Alabama
Alabama
PODCAST

Alabama: Canned and Custom Software is Taxable Tangible Personal Property

The Alabama Supreme Court recently held that Alabama sales and use tax law does not distinguish between canned and custom software for purposes of taxability.

Jun 03, 2019

Podcast Transcript

The Alabama Supreme Court recently held that Alabama sales and use tax law does not distinguish between canned and custom software for purposes of taxability. The taxpayer, an operator of hospitals, purchased computer software and equipment from a third-party vendor. After the purchase, the software provider performed a custom implementation and configuration for the taxpayer. The taxpayer later petitioned the Alabama Department of Revenue for a refund of the sales tax paid, arguing that the purchase constituted nontaxable custom software. Under the Department’s regulations, custom software programming is not taxable regardless of the manner in which output is transferred to customers. After the Department denied the taxpayer’s refund, the matter eventually made its way to the state’s highest court.

Affirming the court of appeals decision in favor of the Department, the court held that “all software, including custom software created for a particular user, is ‘tangible personal property’ for purposes of Alabama sales tax.”  However, the court noted that transactions involving sales of software may also include the provision of nontaxable services, such as modifying or configuring existing software to meet a particular user’s needs. If the costs of these related services are separately stated and invoiced, they will be nontaxable. “The pertinent distinction is how the transaction is documented and invoiced, and that is left strictly in the hands of the seller and purchaser.” With respect to the transaction at issue, when the third-party vendor “implemented” the software so that it would operate effectively in the hospitals, it was providing nontaxable services and appropriately no sales tax was collected on the separately stated implementation services. However, in the court’s view, the taxpayer was not entitled to a refund of the sales tax paid on the software itself.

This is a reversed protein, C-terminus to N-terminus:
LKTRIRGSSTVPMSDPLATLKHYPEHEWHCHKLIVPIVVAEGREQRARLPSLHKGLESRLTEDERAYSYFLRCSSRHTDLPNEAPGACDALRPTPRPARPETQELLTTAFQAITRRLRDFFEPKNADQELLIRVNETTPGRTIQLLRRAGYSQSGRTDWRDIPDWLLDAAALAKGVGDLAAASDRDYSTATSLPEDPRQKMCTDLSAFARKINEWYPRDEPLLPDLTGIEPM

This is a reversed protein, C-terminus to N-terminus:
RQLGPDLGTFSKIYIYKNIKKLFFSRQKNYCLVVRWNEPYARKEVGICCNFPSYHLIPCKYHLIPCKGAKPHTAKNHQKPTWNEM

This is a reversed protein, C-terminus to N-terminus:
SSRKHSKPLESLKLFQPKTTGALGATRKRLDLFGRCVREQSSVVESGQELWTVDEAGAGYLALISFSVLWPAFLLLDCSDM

Please contact Scott Jackson at (404) 614-8688 with questions on Ex Parte Russell County Community Hospital, LLC d/b/a Jack Hughston Memorial Hospital v. State Department of Revenue.

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